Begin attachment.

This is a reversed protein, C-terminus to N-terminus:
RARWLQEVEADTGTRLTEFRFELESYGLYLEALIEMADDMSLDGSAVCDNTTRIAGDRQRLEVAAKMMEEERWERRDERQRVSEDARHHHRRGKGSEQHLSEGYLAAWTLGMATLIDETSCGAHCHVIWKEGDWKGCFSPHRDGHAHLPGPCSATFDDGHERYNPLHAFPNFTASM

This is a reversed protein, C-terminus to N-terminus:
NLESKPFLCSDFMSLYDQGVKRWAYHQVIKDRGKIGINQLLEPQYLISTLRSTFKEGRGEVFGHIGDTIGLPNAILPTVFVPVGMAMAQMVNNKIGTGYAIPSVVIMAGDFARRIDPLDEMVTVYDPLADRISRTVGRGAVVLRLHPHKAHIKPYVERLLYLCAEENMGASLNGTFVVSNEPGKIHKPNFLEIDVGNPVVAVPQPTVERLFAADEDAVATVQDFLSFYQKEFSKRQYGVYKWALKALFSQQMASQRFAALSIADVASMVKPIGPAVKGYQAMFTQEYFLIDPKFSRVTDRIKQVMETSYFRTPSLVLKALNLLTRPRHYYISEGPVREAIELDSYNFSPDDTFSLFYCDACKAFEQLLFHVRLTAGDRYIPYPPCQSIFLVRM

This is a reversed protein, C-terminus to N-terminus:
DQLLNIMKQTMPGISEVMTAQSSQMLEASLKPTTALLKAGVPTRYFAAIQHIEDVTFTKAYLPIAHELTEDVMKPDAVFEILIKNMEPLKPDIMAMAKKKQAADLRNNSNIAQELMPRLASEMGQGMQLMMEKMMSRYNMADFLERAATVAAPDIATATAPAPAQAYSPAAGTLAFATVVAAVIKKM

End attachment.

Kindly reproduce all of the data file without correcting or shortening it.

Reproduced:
This is a reversed protein, C-terminus to N-terminus:
RARWLQEVEADTGTRLTEFRFELESYGLYLEALIEMADDMSLDGSAVCDNTTRIAGDRQRLEVAAKMMEEERWERRDERQRVSEDARHHHRRGKGSEQHLSEGYLAAWTLGMATLIDETSCGAHCHVIWKEGDWKGCFSPHRDGHAHLPGPCSATFDDGHERYNPLHAFPNFTASM

This is a reversed protein, C-terminus to N-terminus:
NLESKPFLCSDFMSLYDQGVKRWAYHQVIKDRGKIGINQLLEPQYLISTLRSTFKEGRGEVFGHIGDTIGLPNAILPTVFVPVGMAMAQMVNNKIGTGYAIPSVVIMAGDFARRIDPLDEMVTVYDPLADRISRTVGRGAVVLRLHPHKAHIKPYVERLLYLCAEENMGASLNGTFVVSNEPGKIHKPNFLEIDVGNPVVAVPQPTVERLFAADEDAVATVQDFLSFYQKEFSKRQYGVYKWALKALFSQQMASQRFAALSIADVASMVKPIGPAVKGYQAMFTQEYFLIDPKFSRVTDRIKQVMETSYFRTPSLVLKALNLLTRPRHYYISEGPVREAIELDSYNFSPDDTFSLFYCDACKAFEQLLFHVRLTAGDRYIPYPPCQSIFLVRM

This is a reversed protein, C-terminus to N-terminus:
DQLLNIMKQTMPGISEVMTAQSSQMLEASLKPTTALLKAGVPTRYFAAIQHIEDVTFTKAYLPIAHELTEDVMKPDAVFEILIKNMEPLKPDIMAMAKKKQAADLRNNSNIAQELMPRLASEMGQGMQLMMEKMMSRYNMADFLERAATVAAPDIATATAPAPAQAYSPAAGTLAFATVVAAVIKKM